Oratorio Music Concert Filharmonia Narodowa

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Oratorio Music Concert
Ingrida Gápová, photo: Aciuro Studio

George Frideric Handel spent his whole life experimenting with various genres. Just when it seemed that a decline of interest in his operas would force the Saxonian into an early retirement, he enjoyed a resurgence in a genre that he reformed – nowadays known as the English oratorio. Here Handel relied on what the British have been famed for to this day – excellent choirs, some with a tradition stretching back for hundreds of years. In few of his works does the choral part play such an important role in terms of drama and illustration as in Israel in Egypt. Suffice it to mention that there are just a handful of numbers with solo parts here. Among the most attractive moments in this work are the grotesque, thrilling and at times utterly shocking musical tableaux of the famous Egyptian plagues. Hopping frogs are depicted by means of playful dotted rhythms. The intolerable buzzing of flies is imitated by rapid violin passages. The plague of hail begins with the gentle ‘precipitation’ of single notes, passing into an increasingly fast and elemental storm, full of ‘atmospheric discharges’ in the kettle drums. That violence abates for a while thanks to a fantastically depicted darkness – so dense that it was ‘palpable’, as specified in the libretto. The grand and shocking finale to the series of plagues is the extermination of the first-born sons, where a dramatic fugue resounds against chords that pulsate like fatal blows.

Bartłomiej Gembicki

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Bartosz Michałowski

Bartosz Michałowski graduated with distinction in choral conducting from Poznań Music Academy. In 1998–2005, he was assistant to Stefan Stuligrosz and conductor of the ‘Poznań Nightingales’ Boys’ and Men’s Choir, with which he performed extensively in Germany, France, Spain, Belgium, Sweden, Austria, Russia and Japan.

He won first prize in the 9th Polish National Choral Conductors Competition in Poznań. In 2015, he won the Orphée d‘Or of the Académie du Disque Lyrique, and was nominated for one of the Polish record industry’s Fryderyk awards. In 2020, he received a Fryderyk for a recording of Szymanowski’s opera Hagith (with the Warsaw Philharmonic Choir). He also received two nominations for the International Classical Music Awards 2022. Michałowski is the founder and artistic director of Poznań Chamber Choir, one of the leading Polish ensembles of its kind, and of the ‘Opus 966’ Polish Composition Competition. He also devised the ‘Pisz muzykę – to proste!’ (‘Write music – it’s easy!’) composing workshops for children and coproduced the ‘Obrazogranie’ (‘Picture playing’) project at the National Museum in Poznań.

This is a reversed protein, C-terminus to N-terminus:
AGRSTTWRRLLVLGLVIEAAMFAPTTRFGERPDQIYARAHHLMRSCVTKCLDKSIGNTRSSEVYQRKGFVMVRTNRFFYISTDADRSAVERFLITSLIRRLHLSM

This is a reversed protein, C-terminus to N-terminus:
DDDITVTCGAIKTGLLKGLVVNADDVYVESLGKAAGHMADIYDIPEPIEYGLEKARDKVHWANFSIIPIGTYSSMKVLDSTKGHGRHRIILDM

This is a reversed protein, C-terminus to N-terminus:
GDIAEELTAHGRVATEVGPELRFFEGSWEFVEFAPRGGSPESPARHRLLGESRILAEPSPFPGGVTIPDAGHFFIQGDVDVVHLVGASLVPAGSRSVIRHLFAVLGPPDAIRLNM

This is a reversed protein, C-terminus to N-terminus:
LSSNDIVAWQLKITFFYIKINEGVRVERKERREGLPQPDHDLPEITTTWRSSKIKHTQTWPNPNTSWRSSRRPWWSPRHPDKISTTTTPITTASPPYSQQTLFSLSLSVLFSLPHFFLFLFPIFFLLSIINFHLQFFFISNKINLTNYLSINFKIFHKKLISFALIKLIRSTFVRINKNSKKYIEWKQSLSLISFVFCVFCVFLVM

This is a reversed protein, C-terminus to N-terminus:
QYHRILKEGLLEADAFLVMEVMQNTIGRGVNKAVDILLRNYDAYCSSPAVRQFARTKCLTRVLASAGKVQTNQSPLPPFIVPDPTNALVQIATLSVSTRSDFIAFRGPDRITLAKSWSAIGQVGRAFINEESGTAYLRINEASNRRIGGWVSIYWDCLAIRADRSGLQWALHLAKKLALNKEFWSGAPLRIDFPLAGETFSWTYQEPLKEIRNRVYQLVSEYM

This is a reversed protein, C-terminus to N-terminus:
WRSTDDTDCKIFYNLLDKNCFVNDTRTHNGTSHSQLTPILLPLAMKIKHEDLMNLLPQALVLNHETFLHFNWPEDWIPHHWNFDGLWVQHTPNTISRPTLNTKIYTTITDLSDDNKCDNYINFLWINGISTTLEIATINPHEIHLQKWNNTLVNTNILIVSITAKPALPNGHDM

As Director of the Warsaw Philharmonic Choir, he has conducted Szymanowski’s Kurpian Songs, masses by Kodály and Gretchaninov, Rossini’s Petite messe solennelle, Mozart’s Coronation Mass and Requiem, and oratorios: Paulus by Mendelssohn, Messiah by Handel, Christ on the Mount of Olives by Beethoven and Litanies of Ostra Brama by Moniuszko. He prepared the ensemble for the first ever performance of Anton Rubinstein’s sacred opera Moses (conducted by Michail Jurowski) and for a performance and the first ever recording of Moniuszko’s opera The Pariah in Italian, and has also helped prepare vocal-instrumental concerts of the Warsaw Philharmonic Choir and Orchestra, collaborating with such eminent conductors as Andrzej Boreyko, Ton Koopman, König, Matthew Halls, Martin Haselböck, Jacek Kaspszyk and Krzysztof Penderecki.

He has participated in renowned festivals including the Schleswig-Holstein Musik Festival and Ludwig van Beethoven Easter Festival, and has collaborated regularly with renowned institutions and orchestras. He has numerous first performances to his credit.

In addition to gaining experience as a conductor, Bartosz Michałowski has spent many years working on enhancing his skills and knowledge in the field of voice production, completing masterclasses with Poppy Holden (Great Britain), Christian Elsner (Germany) and Jozef Frakstein (Poland). He holds a PhD and is a lecturer at the Chopin University of Music.

 

[2023]